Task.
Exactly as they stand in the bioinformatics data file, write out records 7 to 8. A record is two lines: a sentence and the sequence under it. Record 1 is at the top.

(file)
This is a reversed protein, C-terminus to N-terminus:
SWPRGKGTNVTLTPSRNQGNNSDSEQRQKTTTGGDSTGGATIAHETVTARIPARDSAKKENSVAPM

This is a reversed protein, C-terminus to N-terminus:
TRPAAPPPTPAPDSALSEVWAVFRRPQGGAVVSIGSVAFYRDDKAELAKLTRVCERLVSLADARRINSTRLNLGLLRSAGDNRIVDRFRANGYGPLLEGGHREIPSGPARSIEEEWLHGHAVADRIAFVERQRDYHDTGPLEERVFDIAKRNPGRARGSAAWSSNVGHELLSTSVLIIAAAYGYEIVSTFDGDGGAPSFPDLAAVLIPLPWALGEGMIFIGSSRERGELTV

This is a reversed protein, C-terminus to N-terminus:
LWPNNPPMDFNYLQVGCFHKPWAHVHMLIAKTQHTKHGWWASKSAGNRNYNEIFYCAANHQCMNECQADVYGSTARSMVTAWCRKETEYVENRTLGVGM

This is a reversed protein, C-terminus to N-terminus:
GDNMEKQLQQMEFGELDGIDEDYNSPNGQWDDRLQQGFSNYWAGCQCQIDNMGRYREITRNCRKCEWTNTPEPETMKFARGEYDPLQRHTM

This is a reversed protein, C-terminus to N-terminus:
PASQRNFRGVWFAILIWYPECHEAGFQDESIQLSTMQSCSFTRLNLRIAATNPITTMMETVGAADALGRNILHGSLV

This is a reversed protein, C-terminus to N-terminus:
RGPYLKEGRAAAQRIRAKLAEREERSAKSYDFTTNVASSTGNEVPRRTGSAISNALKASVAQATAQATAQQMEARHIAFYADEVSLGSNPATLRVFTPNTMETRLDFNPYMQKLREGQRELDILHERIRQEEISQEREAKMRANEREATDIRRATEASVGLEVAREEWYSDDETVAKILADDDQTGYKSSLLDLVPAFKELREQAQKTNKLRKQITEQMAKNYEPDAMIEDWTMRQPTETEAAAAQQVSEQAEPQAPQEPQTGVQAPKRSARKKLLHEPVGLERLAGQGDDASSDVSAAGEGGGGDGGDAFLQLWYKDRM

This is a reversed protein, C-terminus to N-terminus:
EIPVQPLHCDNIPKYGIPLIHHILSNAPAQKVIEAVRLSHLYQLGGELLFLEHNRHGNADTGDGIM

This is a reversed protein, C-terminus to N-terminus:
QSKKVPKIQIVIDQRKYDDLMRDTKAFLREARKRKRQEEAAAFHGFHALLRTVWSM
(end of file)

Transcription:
This is a reversed protein, C-terminus to N-terminus:
EIPVQPLHCDNIPKYGIPLIHHILSNAPAQKVIEAVRLSHLYQLGGELLFLEHNRHGNADTGDGIM

This is a reversed protein, C-terminus to N-terminus:
QSKKVPKIQIVIDQRKYDDLMRDTKAFLREARKRKRQEEAAAFHGFHALLRTVWSM